Use cool water. Never use warm or hot water to wash your satin pillowcase as it will damage the fibers and cause the pillowcase to shrink. Turn down the spin cycle. If your washing machine has a “delicates” option, use that.
You can wash the satin upholstery or clothing by hand or in the washing machine. However, it would be best to use cold water since it's a delicate fabric, and warm water might harm its integrity.
Most manufacturers recommend hand washing satin garments. However, in some cases, a label may recommend dry cleaning, or in rare instances, allow washing in the washing machine. But even if the label says the garment can be washed in the washing machine, we recommend hand washing the item.
Satin does shrink. Cotton satin will shrink the most if placed into a wash or dryer cycle at high heat. Silk satin will shrink slightly as well, while polyester satin will not shrink much.
Hand washing is the best way to wash silk and satin. Use lukewarm water with a few drops of detergent for delicates to wash your silk and satin garments. Some garments may also be machine washable, be sure to refer to the item's care label before administering any type of care.
Satin sheets should be hung to air-dry or tumbled on low heat and removed from the dryer while still slightly damp. Satin clothes should be dried by hanging them up or laying flat, away from direct heat and sunlight to prevent damaging and weakening of the long fibers.
Never wash your satin garments in hot water, as they will shrink. As we said, if you want them to keep their shine, do not use the dryer for your satin-finish garments. Avoid using bleach or strong detergents on your satin pieces, although we are not dealing with silk, it is still a delicate fabric.
Unlike other types of fabrics, satin has a soft texture and is easily damaged. For that, never wash them in the washing machine, let alone brush them tightly. Lastly, in order to make your satin clothes can be used long-term, never use the dryer or dry directly in the sun.
Satin is non-absorbent, and therefore helps preserve the moisture in the hair and skin. Satin also won't absorb any applied night creams. Silk (and cotton) are highly absorbent, which can rob hair and skin of their natural oils. Satin feels cool to the touch, whereas silk warms up with body heat.
Step #3 Wash Satin
For either, use a chemical-free laundry detergent that is suitable for gentle washing. If you will use a washing machine, set it to the delicate cycle. The water temperature should be cool to maintain satin quality. If you will hand wash your satin product, you can use a large sink.
Pop your item in the washing machine – we recommend placing any silk items inside a mesh laundry bag or pillowcase to avoid snags or damage caused by the drum. Select a cool, delicate cycle (do not set the wash temperature to any higher than 30°C).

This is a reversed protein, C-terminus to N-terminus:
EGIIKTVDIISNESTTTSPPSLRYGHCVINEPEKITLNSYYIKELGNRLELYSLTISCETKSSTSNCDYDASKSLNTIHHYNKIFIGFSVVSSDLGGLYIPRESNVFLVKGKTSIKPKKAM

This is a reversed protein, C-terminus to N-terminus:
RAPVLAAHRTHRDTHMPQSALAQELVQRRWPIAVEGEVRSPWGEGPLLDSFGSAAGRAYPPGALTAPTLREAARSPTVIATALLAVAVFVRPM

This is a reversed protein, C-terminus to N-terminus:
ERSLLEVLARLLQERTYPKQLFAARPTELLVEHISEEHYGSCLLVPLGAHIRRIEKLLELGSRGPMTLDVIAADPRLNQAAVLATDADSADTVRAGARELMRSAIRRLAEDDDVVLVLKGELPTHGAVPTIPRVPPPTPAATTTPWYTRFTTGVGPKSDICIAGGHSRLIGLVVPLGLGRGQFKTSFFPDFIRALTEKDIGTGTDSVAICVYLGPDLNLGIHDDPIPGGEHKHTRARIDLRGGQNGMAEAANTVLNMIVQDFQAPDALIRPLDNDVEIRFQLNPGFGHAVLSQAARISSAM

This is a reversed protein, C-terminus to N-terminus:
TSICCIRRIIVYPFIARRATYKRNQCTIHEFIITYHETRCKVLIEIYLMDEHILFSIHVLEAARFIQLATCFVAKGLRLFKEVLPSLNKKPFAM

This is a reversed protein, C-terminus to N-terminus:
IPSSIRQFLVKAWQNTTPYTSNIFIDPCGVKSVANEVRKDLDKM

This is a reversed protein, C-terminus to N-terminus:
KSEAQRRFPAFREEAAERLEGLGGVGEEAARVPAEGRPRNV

Satin should take anywhere from 4 to 8 hours to completely dry, depending on the environment that the garment is hung or laid flat to dry in.
Mix one part lukewarm water with one part white vinegar or one part lemon juice, and apply it to a soft cloth. Use the cloth to dab the stain. If this doesn't work, use an absorbent powder such as baking soda or talcum powder, and apply it to the stain to sit overnight.
Use a clean paper towel and press the stain to lift it away. Alternatively, you can blot the stain with a clean rag, then pour flour or polenta over the stain and allow the flour to absorb the stain for 1 hour.
An affordable luxury – It's worth repeating that satin is easier on the wallet than silk and provides many of the same benefits. Quick clean – For as strong as silk is, it won't hold up in the wash — but satin will. A cold cycle works best, and you can wash it with other clothing items.
Satins made from synthetic fibers and sateens made from cotton can be washed at home, whereas satin made from silk needs to be dry cleaned. When washing your satin items at home, there are some general guidelines: Wash by hand or on the delicate cycle in cold water with a gentle detergent.
Most care instructions for satin clothes specify hand washing. You should use a mesh laundry bag to protect your satin garments from snagging when they're being washed in the washing machine. Items with a "dry clean only" tag can be sent to a dry cleaner or washed by hand.
The Disadvantages of Satin
Satin can be difficult to sew and work with because of its shiny, slippery texture. Satin can also snag, this because of the way the threads interlace, creating those longer runs in one direction.
Satin. A long time ago, satin was made of silk. But now, it's mostly polyester and rayon, neither of which are breathable. So even though satin feels cool to the touch, it's not a good fabric for summer.
Satin doesn't handle tension very well. It's not a good fabric for skin-tight garments—seams under tension quickly become visible as the threads pull larger and larger holes. Similarly, too much tension in your threads can cause your seams to pucker and pull.
The tumble action in the dryer will cause damage to the silk fibers, and the high levels of heat could possibly lead to shrinkage as well. Polyester satin can sometimes be placed into the dryer, depending on if the item's care label allows for it.
To wash satin pillowcase use cool water, mild detergent. Turn them inside out and use a gentle cycle in the washing machine. Dry them at a low heat cycle otherwise air dry is the best option. Prevent from direct sunlight.